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AfCFTA: Nigeria-S’Africa chamber of commerce advocates visa-free entry into all African countries

AfCFTA: Nigeria-S’Africa chamber of commerce advocates visa-free entry into all African countries
September 23
16:30 2021

The Nigeria-South Africa Chamber of Commerce (NSACC) has called for visa-free entry into all African nations to ensure the success of the Africa Continental Free Trade Area (AfCFTA) agreement.

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Osayande Giwa-Osagie, NSACC president, said this on Thursday in Lagos during the chamber’s September breakfast forum themed, ‘Perspectives on the Africa Continental Free Trade Area in Relation to Nigeria’.

According to him, a single African passport will ease the movement of people and goods within the continent.

He said that AfCFTA would boost intra-African trade by 22 percent, adding that its implementation would impact positively on the Nigerian economy.

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He also said Nigeria must diversify its economy to harness the gains of the agreement.

“Current intra-African trade rated at 15 to 17 percent is low and the AfCFTA is expected to boost intra-African trade by 22 percent,” NAN quoted Giwa-Osagie as saying.

“Challenges to its implementation are lack of infrastructure, political instability and lack of economic diversification.

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“This gives rise to the need for Nigeria to diversify its economy to harness the gains of the agreement.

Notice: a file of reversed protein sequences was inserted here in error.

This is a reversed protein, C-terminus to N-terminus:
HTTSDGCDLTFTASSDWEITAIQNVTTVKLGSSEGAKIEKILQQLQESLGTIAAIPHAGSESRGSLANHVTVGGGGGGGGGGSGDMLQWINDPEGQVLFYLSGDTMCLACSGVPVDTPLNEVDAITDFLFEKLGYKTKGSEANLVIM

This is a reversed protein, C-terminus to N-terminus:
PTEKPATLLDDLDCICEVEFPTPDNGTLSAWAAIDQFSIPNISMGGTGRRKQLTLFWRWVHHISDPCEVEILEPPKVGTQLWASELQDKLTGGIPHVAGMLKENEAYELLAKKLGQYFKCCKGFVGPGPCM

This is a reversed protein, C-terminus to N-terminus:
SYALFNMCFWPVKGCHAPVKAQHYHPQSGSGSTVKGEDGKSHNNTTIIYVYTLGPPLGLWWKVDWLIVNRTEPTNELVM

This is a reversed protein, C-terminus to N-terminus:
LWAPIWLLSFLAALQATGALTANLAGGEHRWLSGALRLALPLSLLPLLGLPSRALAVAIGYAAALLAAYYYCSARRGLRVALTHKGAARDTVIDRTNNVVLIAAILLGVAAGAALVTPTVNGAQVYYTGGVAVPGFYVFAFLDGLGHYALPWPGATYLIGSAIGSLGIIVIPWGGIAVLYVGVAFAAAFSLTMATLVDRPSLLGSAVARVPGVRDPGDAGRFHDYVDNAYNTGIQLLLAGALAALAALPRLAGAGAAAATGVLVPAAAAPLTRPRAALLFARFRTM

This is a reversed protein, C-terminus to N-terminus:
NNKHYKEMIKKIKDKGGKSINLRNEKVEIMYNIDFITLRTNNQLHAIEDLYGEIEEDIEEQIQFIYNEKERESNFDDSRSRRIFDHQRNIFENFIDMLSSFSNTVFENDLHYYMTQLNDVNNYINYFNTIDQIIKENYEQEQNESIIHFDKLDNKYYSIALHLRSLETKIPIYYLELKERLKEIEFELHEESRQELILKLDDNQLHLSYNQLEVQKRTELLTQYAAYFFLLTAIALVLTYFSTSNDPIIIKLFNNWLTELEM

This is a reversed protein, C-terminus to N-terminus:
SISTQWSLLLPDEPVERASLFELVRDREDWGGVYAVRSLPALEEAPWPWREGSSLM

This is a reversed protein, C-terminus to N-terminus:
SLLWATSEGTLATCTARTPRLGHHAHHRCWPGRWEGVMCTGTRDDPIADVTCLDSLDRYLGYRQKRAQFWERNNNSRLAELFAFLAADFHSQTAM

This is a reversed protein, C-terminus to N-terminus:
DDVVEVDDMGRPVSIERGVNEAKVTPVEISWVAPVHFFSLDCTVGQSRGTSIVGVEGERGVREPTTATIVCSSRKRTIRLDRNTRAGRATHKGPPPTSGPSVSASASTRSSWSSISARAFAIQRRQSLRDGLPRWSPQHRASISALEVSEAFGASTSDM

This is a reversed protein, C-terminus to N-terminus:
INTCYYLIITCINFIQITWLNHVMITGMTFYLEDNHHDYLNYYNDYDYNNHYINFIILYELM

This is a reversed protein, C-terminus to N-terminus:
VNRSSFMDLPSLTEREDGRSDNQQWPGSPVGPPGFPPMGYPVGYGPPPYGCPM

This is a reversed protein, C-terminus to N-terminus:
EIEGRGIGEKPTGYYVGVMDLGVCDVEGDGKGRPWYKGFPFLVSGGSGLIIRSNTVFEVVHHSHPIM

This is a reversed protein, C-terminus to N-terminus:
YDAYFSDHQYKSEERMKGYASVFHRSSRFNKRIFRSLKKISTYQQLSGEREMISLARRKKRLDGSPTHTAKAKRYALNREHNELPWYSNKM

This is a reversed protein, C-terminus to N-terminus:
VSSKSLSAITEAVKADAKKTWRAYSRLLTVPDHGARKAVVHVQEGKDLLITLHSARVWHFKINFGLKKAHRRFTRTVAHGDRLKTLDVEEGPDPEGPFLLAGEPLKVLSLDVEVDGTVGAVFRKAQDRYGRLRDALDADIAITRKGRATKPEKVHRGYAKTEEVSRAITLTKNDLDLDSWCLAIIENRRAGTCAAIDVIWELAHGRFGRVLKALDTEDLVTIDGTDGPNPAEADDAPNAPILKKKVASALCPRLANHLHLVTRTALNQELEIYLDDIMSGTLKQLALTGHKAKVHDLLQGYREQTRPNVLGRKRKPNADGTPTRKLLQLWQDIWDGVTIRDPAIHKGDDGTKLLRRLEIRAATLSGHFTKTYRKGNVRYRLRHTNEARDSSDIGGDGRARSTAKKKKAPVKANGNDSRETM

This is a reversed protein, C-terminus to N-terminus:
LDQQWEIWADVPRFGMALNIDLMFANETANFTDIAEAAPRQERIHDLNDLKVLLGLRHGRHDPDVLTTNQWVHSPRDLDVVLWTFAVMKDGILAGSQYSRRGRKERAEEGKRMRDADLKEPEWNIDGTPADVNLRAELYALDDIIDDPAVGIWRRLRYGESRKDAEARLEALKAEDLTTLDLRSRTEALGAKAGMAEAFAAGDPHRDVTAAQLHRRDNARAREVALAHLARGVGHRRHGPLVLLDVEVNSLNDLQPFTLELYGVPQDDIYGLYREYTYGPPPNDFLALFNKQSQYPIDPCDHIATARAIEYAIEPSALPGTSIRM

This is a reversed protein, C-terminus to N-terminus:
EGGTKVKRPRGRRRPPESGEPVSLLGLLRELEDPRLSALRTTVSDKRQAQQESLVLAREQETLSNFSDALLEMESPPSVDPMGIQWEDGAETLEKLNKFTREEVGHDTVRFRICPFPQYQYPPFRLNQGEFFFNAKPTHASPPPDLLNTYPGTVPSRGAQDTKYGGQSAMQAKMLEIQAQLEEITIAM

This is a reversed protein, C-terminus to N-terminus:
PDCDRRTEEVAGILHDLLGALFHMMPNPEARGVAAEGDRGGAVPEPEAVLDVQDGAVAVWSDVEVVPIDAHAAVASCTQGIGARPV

“Given the importance of the free movement of people, there is need for a free visa Africa and a single Africa passport.

“While the implementation would help boost the Nigerian economy, the impact would be limited if there are no free movement of people.”

On his part, Jesuseun Fatoyinbo, head of trade and transactional services, Stanbic IBTC Bank, said the business community needed more clarification on tariff reduction or elimination under the agreement.

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According to him, the little information available to corporate organisations with regards to tariffs may lead to holding back on investments.

“We have noted increased interests from global multinationals and other corporates in setting up facilities in Africa aimed at serving the continent and exporting abroad,” he said.

“So more transparency around tariff reductions both in terms of timelines and details of goods could prompt companies to act.”

Fatoyinbo also called for more attention to the digitisation of trade processes across the continent.

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In another development, Benedict Oramah, president, Africa Export-Import Bank (Afreximbank) said the successful implementation of AfCFTA will make the continent the largest trade area with a combined gross domestic product (GDP) of $3 trillion.

Oramah, represented by Ibrahim Sagna, Afreximbank global head/director of the advisory and capital market of the bank, said this during the opening of the Agriculture Summit Africa 2021 in Lagos.

He said AfCFTA would transform Africa from its fractured commodity-dependent growth of economies into a vibrant integrated market of over 1.2 billion people.

He added that the agreement presented a major opportunity for African countries to bring 30 million people out of extreme poverty and raise 68 million others who live on less than $5 to $50 a day.

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AfCFTA is a trade agreement between AU member states to create a single market followed by free movement and a single-currency union.

The free-trade zone is expected to be the largest in the world since the creation of the World Trade Organisation in 1995.

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